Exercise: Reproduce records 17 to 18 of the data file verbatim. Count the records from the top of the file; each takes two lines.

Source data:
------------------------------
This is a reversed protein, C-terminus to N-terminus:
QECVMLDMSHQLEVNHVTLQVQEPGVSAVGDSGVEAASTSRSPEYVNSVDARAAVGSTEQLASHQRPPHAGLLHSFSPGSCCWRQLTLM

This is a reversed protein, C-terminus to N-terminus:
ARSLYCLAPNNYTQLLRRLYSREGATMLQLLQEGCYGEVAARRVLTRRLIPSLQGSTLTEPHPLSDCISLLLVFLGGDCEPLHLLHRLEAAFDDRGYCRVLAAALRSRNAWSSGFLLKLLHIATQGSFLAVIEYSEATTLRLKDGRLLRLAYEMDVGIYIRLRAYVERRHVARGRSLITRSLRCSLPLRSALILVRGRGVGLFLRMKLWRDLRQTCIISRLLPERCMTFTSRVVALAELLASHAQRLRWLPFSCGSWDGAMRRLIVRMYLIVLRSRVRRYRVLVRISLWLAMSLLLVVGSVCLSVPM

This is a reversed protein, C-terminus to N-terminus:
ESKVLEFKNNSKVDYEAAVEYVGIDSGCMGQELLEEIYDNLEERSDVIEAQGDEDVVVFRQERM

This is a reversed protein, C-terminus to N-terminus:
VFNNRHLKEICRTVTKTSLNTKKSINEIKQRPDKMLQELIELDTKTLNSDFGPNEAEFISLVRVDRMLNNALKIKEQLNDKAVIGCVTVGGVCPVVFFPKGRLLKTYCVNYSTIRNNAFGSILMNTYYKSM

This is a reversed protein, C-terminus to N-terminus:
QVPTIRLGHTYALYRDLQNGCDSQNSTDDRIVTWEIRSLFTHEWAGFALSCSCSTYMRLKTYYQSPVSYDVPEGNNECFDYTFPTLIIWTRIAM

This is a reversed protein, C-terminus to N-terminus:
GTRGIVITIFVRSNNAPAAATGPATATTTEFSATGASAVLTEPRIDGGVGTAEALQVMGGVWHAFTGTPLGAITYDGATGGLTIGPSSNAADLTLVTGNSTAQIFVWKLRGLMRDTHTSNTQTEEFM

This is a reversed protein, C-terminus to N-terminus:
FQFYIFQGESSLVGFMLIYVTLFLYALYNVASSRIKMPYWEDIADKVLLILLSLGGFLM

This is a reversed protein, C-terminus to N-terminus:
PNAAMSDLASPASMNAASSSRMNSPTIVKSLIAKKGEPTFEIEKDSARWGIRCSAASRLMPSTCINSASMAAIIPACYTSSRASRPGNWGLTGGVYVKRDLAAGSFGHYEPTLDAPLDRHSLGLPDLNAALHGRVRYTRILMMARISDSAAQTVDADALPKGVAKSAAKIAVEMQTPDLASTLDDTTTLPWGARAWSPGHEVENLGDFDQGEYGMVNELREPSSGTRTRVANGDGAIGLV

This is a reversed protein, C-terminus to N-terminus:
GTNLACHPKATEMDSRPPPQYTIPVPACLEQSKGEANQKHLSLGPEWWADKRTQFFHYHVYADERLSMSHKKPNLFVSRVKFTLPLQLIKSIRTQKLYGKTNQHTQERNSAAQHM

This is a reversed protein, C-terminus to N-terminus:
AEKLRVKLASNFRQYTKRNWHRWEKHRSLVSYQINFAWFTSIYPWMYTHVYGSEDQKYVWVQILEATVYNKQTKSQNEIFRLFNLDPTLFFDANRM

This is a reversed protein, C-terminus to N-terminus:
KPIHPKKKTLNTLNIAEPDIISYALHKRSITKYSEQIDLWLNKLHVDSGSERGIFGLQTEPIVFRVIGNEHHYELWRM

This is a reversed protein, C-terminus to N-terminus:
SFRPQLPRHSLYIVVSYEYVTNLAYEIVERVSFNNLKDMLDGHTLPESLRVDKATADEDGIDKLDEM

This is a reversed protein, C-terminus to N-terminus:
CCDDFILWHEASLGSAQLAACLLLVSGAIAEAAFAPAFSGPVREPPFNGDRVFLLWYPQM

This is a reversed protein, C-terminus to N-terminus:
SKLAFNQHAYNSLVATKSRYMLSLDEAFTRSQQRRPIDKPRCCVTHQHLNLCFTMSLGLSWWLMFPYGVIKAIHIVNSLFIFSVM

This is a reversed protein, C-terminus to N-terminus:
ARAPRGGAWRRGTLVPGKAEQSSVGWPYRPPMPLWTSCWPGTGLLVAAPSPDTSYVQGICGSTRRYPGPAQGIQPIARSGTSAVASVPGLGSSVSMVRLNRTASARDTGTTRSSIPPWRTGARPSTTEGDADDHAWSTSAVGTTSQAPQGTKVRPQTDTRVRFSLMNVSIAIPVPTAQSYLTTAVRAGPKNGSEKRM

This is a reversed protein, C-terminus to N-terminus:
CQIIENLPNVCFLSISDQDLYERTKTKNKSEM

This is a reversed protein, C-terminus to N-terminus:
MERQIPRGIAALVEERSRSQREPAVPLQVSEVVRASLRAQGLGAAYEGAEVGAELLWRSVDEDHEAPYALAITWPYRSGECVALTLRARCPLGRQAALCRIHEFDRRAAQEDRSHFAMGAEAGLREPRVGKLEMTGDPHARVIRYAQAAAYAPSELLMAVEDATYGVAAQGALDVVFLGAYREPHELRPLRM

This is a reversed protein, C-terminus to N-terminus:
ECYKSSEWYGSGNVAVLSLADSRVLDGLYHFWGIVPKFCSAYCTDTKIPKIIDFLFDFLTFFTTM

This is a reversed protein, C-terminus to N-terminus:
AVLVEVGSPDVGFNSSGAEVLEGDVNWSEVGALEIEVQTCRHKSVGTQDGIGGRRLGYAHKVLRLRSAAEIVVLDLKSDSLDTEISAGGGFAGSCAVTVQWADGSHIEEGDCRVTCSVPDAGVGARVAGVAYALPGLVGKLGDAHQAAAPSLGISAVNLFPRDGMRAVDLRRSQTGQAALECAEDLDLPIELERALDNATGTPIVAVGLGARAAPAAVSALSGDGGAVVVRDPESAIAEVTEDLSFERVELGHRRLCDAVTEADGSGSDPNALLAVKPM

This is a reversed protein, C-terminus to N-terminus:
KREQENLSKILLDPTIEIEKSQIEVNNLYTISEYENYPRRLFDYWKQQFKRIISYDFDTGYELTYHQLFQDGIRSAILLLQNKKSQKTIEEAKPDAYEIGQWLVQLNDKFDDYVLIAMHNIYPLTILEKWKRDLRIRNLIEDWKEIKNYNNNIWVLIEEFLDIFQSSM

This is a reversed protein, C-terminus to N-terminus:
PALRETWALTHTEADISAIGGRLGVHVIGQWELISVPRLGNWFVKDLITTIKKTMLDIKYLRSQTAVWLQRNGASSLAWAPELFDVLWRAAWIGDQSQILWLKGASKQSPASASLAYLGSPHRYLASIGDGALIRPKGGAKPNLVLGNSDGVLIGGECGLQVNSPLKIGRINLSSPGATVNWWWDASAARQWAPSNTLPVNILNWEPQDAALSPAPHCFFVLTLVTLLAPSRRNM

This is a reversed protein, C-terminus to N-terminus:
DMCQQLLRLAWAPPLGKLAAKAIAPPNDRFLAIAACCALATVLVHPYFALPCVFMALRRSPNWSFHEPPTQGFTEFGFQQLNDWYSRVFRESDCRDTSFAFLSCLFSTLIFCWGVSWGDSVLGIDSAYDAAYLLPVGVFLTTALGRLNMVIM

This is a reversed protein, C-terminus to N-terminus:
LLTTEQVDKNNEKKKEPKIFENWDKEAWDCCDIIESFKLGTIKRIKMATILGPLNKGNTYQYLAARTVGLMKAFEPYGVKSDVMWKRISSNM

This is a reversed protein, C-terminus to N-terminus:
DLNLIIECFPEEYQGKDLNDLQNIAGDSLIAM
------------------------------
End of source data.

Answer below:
This is a reversed protein, C-terminus to N-terminus:
MERQIPRGIAALVEERSRSQREPAVPLQVSEVVRASLRAQGLGAAYEGAEVGAELLWRSVDEDHEAPYALAITWPYRSGECVALTLRARCPLGRQAALCRIHEFDRRAAQEDRSHFAMGAEAGLREPRVGKLEMTGDPHARVIRYAQAAAYAPSELLMAVEDATYGVAAQGALDVVFLGAYREPHELRPLRM

This is a reversed protein, C-terminus to N-terminus:
ECYKSSEWYGSGNVAVLSLADSRVLDGLYHFWGIVPKFCSAYCTDTKIPKIIDFLFDFLTFFTTM